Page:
Playing without a ref

28 January 2010

Ultimate Frisbee, even when it’s played at top level is unusual in that it doesn’t have an umpire or referee. The players referee themselves – they know the rules and the spirit in which the game should be played.

Hamish Crocket

To play without anyone blowing the whistle relies entirely on honesty and fair play – or as Waikato University PhD student Hamish Crocket says, it comes down to ethics – individual and team.

Crocket’s doctorate is focussing on ethics, and Ultimate Frisbee players will be his main source of research. They will be interviewed and observed in New Zealand and at international tournaments Crocket attends as captain and coach for the Hammertron team. Ultimate Frisbee is competitive frisbee played by teams on a sports field.

Crocket's previous degrees are in physical education and philosophy and he’s taught PE, but it was his own behaviour on the turf that saw him throw in hockey for Ultimate Frisbee. “It should’ve been about skill and teamwork, but I found that gamesmanship was making me nasty, that I’d try anything to win. I stopped playing mainstream competitive sport and started thinking about the ethics of sport.”

He says businesses, probably prompted by some well-publicised scandals, will often have a code of ethics as part of their company policy, but he thinks when it comes to sport, ethics have been neglected. “Should Thierry Henry have admitted his ‘hand of frog’ in France’s world cup qualifying match against Ireland? Should you walk in cricket if you know you’re out? Ethics isn’t just about playing by the rules, ethics is a process of deliberately restricting our own freedom in order to become a particular type of person,” says Crocket.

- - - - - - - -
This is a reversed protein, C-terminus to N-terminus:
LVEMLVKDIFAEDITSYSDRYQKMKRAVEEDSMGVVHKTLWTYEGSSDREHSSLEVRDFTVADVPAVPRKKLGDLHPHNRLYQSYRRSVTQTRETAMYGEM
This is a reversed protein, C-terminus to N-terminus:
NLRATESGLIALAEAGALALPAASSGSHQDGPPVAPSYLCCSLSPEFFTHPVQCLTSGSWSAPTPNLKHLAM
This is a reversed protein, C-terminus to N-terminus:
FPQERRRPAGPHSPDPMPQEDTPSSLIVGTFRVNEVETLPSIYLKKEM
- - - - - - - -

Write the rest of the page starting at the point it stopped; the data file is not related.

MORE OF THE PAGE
However, games are played to win, and some people have fiercely competitive natures and like to win at any cost. In most sports the ref makes a quick decision and the game moves on. In Ultimate Frisbee it is up to the players to make these decisions. While this sometimes results in drawn out discussions, most games flow with relatively few stoppages. Crocket suggests that this is because Ultimate players usually prefer to get on with playing the game than to continue an irresolvable argument. However, serious disagreements do happen in ultimate from time to time, and how these occur and are managed without referees is of particular interest to Crocket.

“I want to find out how ethics plays a role, often in tight and competitive situations – what prompts people to behave ethically, or not.” Crocket says players put themselves in difficult and tense situations and how they manage those difficult moments when they may overstep the boundaries is the point that interests him most. “It’s not just about your own behaviour, but also how you interact and treat the opposition.”

It’s hard to imagine rugby or netball not having a ref or umpire in control, but Crocket’s supervisor Associate Professor Bob Rinehart says Crocket's work has the potential to influence other more dominant sports. “Sport forms like rugby, football, and others, may reconsider their own basic positions on what is ethical behaviour. If sport is to teach us (especially children) how to behave in society as fellow citizens, then his major 're-think' of what behaviours we do, how we treat one another on the pitch, how we embody our 'belief systems', is vital to a fundamental re-think of dominant sport forms' ethics.”

Hamish Crocket will carry out in depth interviewers with Frisbee players, but not his Hammertron team mates; he knows them too well, and he’ll also do a lot of observing at the various tournaments he attends and participates in. “Sport is bound up in rules, yet ethics are not only rules, they’re a socially negotiated set of values that are not bound by a permanent notion of right or wrong, so we have to look at them at localised levels.”